We spent part of our Christmas Day on Orkney watching the “Ba”, a sort of cross between rugby and football played in the streets of Kirkwall between the “Uppies” and the “Doonies” – traditionally the side you’re on being dependant on where you were born in Kirkwall. Apparently this Christmas and New Year Day event has been played in its current form since about 1850, but it has a much older history than that.
The action, for the most part, resembles a giant, disorganised, free-for-all scrum that occasionally breaks apart when one of the two teams manages to run the Ba (an old-fashioned style brown leather stitched football) nearer to the opposition goal line at either end of Kirkwall’s Broad Street. The scrum then quickly re-forms in a different part of the street as the two teams re-organise to defend their lines or push for another advantage.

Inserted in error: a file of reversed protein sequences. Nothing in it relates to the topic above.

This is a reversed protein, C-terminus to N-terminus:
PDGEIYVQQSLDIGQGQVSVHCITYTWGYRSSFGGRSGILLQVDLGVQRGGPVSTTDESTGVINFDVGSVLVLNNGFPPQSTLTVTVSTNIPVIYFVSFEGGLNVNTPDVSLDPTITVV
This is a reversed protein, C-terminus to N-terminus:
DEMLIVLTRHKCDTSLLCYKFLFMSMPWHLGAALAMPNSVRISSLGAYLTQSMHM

It’s a chaotic and (if we’re being honest) fairly ridiculous affair that can go on for hours before a winner is declared. However, I’m all in favour of keeping alive these local traditions as they form part of our social history and unfortunately we have precious few of them left. It’s also good to see that the Ba attracts a healthy turn-out of local (and in our case, not so local) spectators – no mean achievement on the day we attended because it was freezing and pouring with rain (which did have the benefit of giving the weather-sealing on my new camera and lens a good work-out…..which thankfully they passed).
Daft as the Ba is….long may it continue:
Unfortunately I didn’t get a shot of the Ba itself, but trust me it is in there somewhere…..;0).
If you would like to read more about the Ba and its history then I would encourage you to take a look here.
© Mark Simms Photography (2014)